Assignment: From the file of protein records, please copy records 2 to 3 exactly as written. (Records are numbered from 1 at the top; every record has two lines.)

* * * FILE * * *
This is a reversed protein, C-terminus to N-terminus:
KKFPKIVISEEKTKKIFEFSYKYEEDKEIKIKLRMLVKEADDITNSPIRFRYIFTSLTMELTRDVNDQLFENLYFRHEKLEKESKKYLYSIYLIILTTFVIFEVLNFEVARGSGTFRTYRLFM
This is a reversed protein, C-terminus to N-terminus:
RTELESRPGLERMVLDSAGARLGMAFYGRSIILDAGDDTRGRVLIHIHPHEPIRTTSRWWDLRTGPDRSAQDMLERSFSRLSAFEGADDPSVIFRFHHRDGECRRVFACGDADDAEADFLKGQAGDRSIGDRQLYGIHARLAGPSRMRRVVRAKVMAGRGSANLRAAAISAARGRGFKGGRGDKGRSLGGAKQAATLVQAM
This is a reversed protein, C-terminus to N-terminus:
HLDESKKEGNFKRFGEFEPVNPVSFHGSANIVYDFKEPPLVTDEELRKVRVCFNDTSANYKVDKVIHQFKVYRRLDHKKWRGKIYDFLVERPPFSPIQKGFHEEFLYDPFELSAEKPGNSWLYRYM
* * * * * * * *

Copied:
This is a reversed protein, C-terminus to N-terminus:
RTELESRPGLERMVLDSAGARLGMAFYGRSIILDAGDDTRGRVLIHIHPHEPIRTTSRWWDLRTGPDRSAQDMLERSFSRLSAFEGADDPSVIFRFHHRDGECRRVFACGDADDAEADFLKGQAGDRSIGDRQLYGIHARLAGPSRMRRVVRAKVMAGRGSANLRAAAISAARGRGFKGGRGDKGRSLGGAKQAATLVQAM
This is a reversed protein, C-terminus to N-terminus:
HLDESKKEGNFKRFGEFEPVNPVSFHGSANIVYDFKEPPLVTDEELRKVRVCFNDTSANYKVDKVIHQFKVYRRLDHKKWRGKIYDFLVERPPFSPIQKGFHEEFLYDPFELSAEKPGNSWLYRYM